Depending on your policy, your car insurance should be able to transfer to any rental vehicle that you drive. If you have full coverage, your damage will be paid under your collision coverage. Your deductible will apply in this case, so you will need to pay the deductible to the rental company in the event of an accident. Many rental companies will charge the full amount of your deductible to your credit card as a security deposit; if you return the vehicle without damage, the deposit will be returned to you.
Not all policies allow you to transfer coverage to rental cars, however, so be sure to check with your company to see if there are any limitations on this.
The rental must also be obtained through a rental agency or garage in order for this policy transfer to occur; you cannot transfer coverage the same way if you rent a vehicle privately from a friend. Your car insurance company may also not be able to cover damage to certain types of vehicles, such as Uhaul trucks.
Some states handle rental cars differently. In New York and Minnesota, for example, damage to a rental vehicle is paid under property damage liability insurance rather than collision. This means that the damage your rental sustains will be paid fully by your insurance company without requiring a deductible from you.
Can you transfer car insurance when driving a friend’s car?
In most situations, auto insurance followed the vehicle rather than the driver. This means that if you borrow a friend or family member’s vehicle and get into an accident, the insurance claim will be handled through that person’s insurance rather than your own. The claim will also go on that person’s record rather than yours, so his rates may be affected by the accident even though he was not involved.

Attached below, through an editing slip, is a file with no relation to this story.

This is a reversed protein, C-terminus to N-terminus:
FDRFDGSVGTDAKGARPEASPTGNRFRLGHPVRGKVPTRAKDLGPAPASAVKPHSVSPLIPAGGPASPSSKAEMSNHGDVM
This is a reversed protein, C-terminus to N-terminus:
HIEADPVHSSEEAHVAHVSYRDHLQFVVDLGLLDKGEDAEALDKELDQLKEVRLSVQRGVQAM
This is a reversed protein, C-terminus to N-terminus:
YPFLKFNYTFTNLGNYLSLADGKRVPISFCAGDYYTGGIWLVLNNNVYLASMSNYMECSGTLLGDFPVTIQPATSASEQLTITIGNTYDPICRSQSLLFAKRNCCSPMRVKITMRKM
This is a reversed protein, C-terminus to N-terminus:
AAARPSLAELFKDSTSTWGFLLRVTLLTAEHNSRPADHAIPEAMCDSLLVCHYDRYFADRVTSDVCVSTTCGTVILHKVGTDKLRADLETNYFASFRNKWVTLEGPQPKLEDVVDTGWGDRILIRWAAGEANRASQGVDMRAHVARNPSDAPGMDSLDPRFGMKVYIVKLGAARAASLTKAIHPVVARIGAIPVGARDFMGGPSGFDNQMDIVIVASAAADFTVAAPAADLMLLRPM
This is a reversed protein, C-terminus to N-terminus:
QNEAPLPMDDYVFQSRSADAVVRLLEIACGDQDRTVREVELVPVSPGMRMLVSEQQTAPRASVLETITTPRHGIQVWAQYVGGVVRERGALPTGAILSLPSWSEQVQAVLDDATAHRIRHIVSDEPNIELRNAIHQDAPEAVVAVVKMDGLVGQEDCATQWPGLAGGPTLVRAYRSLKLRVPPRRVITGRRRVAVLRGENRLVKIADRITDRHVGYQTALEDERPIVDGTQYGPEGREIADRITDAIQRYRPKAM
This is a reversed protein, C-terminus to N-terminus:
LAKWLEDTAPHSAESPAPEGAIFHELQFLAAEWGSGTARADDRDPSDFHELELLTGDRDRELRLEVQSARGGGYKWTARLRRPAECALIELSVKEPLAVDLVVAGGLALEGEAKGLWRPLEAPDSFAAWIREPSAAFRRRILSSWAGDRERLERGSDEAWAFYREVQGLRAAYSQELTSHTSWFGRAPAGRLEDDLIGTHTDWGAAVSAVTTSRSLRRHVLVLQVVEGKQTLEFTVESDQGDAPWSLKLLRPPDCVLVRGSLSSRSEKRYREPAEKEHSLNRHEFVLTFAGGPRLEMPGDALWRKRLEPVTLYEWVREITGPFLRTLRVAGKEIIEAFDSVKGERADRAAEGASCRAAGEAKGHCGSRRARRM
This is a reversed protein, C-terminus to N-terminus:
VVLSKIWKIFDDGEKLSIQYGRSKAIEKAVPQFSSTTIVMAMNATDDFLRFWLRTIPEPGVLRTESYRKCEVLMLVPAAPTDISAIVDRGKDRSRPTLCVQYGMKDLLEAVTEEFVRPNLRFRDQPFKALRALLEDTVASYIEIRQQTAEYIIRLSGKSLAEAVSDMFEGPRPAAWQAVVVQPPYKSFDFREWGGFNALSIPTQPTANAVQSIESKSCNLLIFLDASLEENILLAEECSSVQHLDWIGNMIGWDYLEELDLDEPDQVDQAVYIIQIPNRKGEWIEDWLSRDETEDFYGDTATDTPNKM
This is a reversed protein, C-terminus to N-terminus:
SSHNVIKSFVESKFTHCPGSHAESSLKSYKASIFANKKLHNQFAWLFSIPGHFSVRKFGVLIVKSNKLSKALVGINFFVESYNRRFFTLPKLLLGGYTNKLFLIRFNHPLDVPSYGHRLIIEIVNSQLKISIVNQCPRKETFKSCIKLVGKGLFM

In some cases, your own car insurance coverage can be used to pay for an accident occurring in a borrowed vehicle. If the vehicle does not have sufficient coverage to pay for the accident, for example, your insurance may be able to pay the excess. This will usually only pay for damage to a third party that receives damage in the accident, not the car that you yourself are driving.
One state does allow you to transfer your own insurance to a borrowed vehicle, however: Texas. In Texas, you can choose whether to use your own property damage liability insurance to pay for damage to a non-owned vehicle. This only allows you to pay for the cost of damage to the vehicle itself, however; any damage caused to another person’s vehicle will still need to be paid under the liability insurance of the vehicle you were driving.
Transferring Car Insurance Summary
Auto insurance laws can be complicated because they vary from one state to the next, and many are also policy specific. If you’re not certain about how coverage applies in a specific situation, you can contact your auto insurance provider and speak with a customer service representative or agent. He or she will be happy to go over the details of your policy and how it will behave in any given situation.
It’s especially important to understand the way that your policy works before you allow anyone to drive a vehicle that you own or borrow someone else’s vehicle so that you are not unpleasantly surprised by a claim.